G4S has apologised to the Ministry of Justice (MoJ) and announced that it has issued credit notes worth £24.1 million over the electronic tagging controversy.
It made the announcement as the National Audit Office (NAO) published a report that concluded that the government is owed “tens of millions of pounds” by Serco and G4S, after it was overcharged on electronic monitoring contracts. However, the audit also revealed that the government doesn’t have its own data to prove where they have been overcharged.
“Our announcement today follows months of intensive work by an independent law firm and external accountants and is an important step in setting this matter straight,” said Ashley Almanza, G4S group chief executive.
G4S hired law firm Linklaters to perform an independent review into G4S’s role in the electronic tagging billing disputes in June 2013. It said that it had incurred external investigation costs of around £2 million.
“The review has confirmed that, in certain circumstances, G4SCJS wrongly considered itself to be contractually entitled to bill for monitoring services when equipment had not been fitted or after it had been removed,” G4S said.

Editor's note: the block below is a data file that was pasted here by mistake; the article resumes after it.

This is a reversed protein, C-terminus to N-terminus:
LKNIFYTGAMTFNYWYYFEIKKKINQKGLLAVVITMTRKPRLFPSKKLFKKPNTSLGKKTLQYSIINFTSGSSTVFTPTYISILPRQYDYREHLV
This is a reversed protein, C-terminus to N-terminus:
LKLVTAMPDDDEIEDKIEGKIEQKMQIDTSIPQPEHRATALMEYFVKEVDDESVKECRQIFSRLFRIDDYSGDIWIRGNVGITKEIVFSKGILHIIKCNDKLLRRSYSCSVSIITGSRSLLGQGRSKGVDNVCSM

The firm said that it believes the billing practice is confined to its electronic monitoring contract for England and Wales.
It has therefore issued the MoJ with credit notes of £23.3 million for incorrect billing between 2005 and May 2013, and a credit note of £0.8 million for billings from the period from June 2013 to date. These credit notes have been issued against outstanding sums on these contracts.
Linklaters also reviewed emails and conducted interviews with G4S employees and found there was no evidence of dishonesty or criminal conduct in relation to the billing arrangements, G4S said.
However, it acknowledged the dispute with the MoJ over the refund amount.
“The assessment of these matters and the credit notes may not agree with the Ministry’s audit findings,” G4S said.
“Once those findings are available, G4S will work with the Ministry to resolve any outstanding matters.”